“Dying Warrior” – Pediment Sculpture from the Temple of Aphaia
This “Dying Warrior” is a Pediment Sculpture from the Temple of Aphaia. It is believed to represent a fallen Trojan hero, probably Laomedon. It was initially part of the east pediment of the Temple of Aphaia, created about 505–500 BC.
The Greeks idolize heroes who had fallen in war. To die on the battleground was a great honor, and it was depicted with courage and strength in their art. When a hero died, The Greeks believed that they become immortal because they had proved themselves to the gods.
The marbles are also beautifully finished on the back surfaces of the figures; even though the back of the pediment sculptures was not visible to the human eye, they were visible to the Greek gods.
This marble sculpture is part of a collection of marbles from the Late Archaic temple of Aphaia, comprising the sculptural groups of the east and west pediments of the temple, which are on display in the Glyptothek of Munich.
These works exerted a strong influence on Neoclassicism art and architecture in Munich and Germany. The influence was similar to the impact that the Acropolis Marbles in the British Museum had on British artists and architects.
Each pediment centered on the figure of Athena, with groups of combatants, fallen warriors, and arms filling the decreasing angles of the sediments.
Reconstruction of the Eastern Pediment of the Temple of Aphaia at Aegina
The theme shared by the pediments was the greatness of Aigina, as shown by the exploits of its local heroes in the two Trojan wars, one led by Heracles against Laomedon and a second led by Agamemnon against Priam.
The sculptures preserve extensive traces of an elaborate paint scheme and are crucial for the study of painting on ancient sculpture.
The Temple pedimental sculptures illustrate the change from Archaic to Early Classical technique.
Fallen Trojan warrior of the West Pediment in an earlier Archaic Style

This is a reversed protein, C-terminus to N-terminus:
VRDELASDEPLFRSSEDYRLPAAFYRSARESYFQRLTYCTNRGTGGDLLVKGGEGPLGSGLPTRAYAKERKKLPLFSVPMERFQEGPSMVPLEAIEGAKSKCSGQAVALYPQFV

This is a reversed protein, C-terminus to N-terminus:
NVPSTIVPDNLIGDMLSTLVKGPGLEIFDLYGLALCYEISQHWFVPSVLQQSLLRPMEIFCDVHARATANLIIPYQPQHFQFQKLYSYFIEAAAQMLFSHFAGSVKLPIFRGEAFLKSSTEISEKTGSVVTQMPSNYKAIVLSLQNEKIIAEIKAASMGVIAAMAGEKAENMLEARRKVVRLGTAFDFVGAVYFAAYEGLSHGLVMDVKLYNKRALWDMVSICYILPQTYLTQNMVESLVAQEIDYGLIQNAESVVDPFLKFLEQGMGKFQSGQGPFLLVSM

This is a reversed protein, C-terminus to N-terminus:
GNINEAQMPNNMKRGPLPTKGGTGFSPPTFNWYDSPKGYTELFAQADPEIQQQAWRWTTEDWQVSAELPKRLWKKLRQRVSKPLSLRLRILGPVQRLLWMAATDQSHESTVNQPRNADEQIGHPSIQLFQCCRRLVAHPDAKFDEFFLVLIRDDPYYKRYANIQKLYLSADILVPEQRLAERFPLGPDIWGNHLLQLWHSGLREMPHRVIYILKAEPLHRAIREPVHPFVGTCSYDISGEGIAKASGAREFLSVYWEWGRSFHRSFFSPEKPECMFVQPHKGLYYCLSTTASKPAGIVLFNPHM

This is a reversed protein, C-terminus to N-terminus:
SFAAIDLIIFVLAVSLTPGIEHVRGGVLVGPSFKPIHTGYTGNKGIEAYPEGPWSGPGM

Both of these sculptures of the Archaic and the Early Classical technique are on display in the Glyptothek of Munich.
Temple of Aphaea
The Temple of Aphaia is located within a sanctuary complex dedicated to the goddess Aphaia on the Greek island of Aigina, which lies in the Saronic Gulf.
The great Doric temple was a favorite of the neoclassical and romantic artists such as J. M. W. Turner. It stands on a 160 m peak on the eastern side of the island.
Aphaia was a Greek goddess who was worshipped exclusively at this sanctuary. The surviving temple from about 500 BC was built over the remains of an earlier temple, which was destroyed by fire.
The elements of this destroyed temple were buried in the infill for the more extensive, flat terrace of the later temple, and are thus well preserved.
Temple of Aphaia on the island of Aegina near Athens, Greece
In Greek mythology, Laomedon was a Trojan king. He was the father of the legendary King Priam of Troy.
Heracles mustered an army of noble volunteers and sailed for Ilium to attack the city. Laomedon marched against Greeks, but being repulsed by the troops of Heracles, Laomedon was besieged.
The siege once laid, Telamon was the first to breach the wall and enter the city, and after him Heracles. When the son of Zeus had taken the city he shot down Laomedon.
“Dying warrior” – Pediment Sculpture from the Temple of Aphaia
- Title: Dying Warrior
- Built: 505–500 BC.
- Material: Marble
- Origins: Pediment Sculpture from the Temple of Aphaia, Greece
- Museum: Glyptothek
A Tour of Greek Genius
- Acropolis of Athens
- Acropolis Museum
- National Archaeological Museum
- The Parthenon Marbles
- The Parthenon Frieze
- Metopes of the Parthenon
- Pedimental Sculptures of the Parthenon
- The British Museum
The Temple of Aphaia at Aegina
Aphaia temple in Aegina
Temple of Athena Aphaia, Aegina
“What you leave behind is not what is engraved in stone monuments, but what is woven into the lives of others.”
Photo Credits: 1)Glyptothek / CC BY CreativeCommons.; Creator:Adolf Furtwängler (died 1907) / Public domain; Runner1928 / CC BY-SA creativecommons.